Narrow complex tachycardia assessment, treatment
SVT is a general term for all narrow complex tachycardias, but it is important to perform a 12-lead ECG to determine the exact underlying rhythm
Article updated July 24, 2017
You are transporting a 36-year-old male who complained of a racing heart (read the EKG case) for about 30 minutes prior to your arrival. He was not in distress, had a weak, thready radial pulse of 146, respiratory rate of 20, BP of 106/65 and had no pain.
Upon obtaining a 12-lead EKG, you noted that he had a narrow complex tachycardia without ectopy that was unresponsive to a valsalva maneuver and vagus stimulation. After contacting medical control, you administered 6mg of adenosine with a conversion to sinus tachycardia without ectopy. The patient is resting comfortably on 4 lpm of oxygen via nasal cannula and you'll arrive at the hospital in less than 10 minutes.
The EKG Club experts created this case for these learning objectives:
- Basic: Recognition of narrow complex tachycardia.
- Intermediate: Identifying the range of therapies available to treat this rhythm (e.g. valsalva, drugs).
- Advanced: Awareness of possible contraindications to adenosine and the co-administration of adenosine. Being prepared for that period of "asystole" that often occurs during treatment.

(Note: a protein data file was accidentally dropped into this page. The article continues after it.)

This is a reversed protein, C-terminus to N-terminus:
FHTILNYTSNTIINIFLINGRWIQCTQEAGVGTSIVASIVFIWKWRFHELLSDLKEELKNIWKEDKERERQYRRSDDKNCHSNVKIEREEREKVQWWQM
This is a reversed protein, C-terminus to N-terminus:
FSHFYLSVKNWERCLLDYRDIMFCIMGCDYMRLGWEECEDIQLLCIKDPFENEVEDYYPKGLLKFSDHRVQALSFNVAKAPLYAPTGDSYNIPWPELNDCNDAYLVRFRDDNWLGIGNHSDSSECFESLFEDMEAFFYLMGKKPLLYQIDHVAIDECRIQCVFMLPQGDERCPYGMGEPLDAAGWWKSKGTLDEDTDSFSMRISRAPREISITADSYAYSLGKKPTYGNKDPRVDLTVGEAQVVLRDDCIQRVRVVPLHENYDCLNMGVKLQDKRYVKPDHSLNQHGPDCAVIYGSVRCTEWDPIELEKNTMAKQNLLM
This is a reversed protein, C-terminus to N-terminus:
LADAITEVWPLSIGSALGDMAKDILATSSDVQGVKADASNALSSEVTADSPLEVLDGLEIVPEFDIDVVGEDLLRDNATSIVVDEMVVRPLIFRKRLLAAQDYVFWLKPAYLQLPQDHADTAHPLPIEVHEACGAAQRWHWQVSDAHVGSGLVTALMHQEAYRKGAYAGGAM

The first EKG shows a regular, narrow-complex tachycardia at 143 bpm. The broad term for these rhythms is supraventricular tachycardia which, if analyzed, only means a rhythm originating above the ventricles that has a rate of more than 100 bpm. Although many rhythms fall into this category and it is correct to label all as "supraventricular tachycardia," some distinctions are in order. Note the regularity of the rhythm and the seeming lack of P waves. On a closer look, you may see retrograde P waves following the QRS on leads I and V1-V5.
While using the general term of supraventricular tachycardia (SVT) for all narrow complex tachycardia is common, it is important to perform a 12-lead EKG and determine the exact rhythm that you are dealing with.
The American Heart Association guidelines recommend different treatment modalities based on the specific rhythm. It is important for EMS professionals to understand the pacemaker location as well as the conduction pathways that are in use for any tachycardia.
There are two primary reasons to consider:
- The best drug for one rhythm may prove to be deadly for the next rhythm.
- There are different causes for different rhythms. Using the wrong medication will not correct the problem and in some cases using any of the medications you have available may only make matters worse.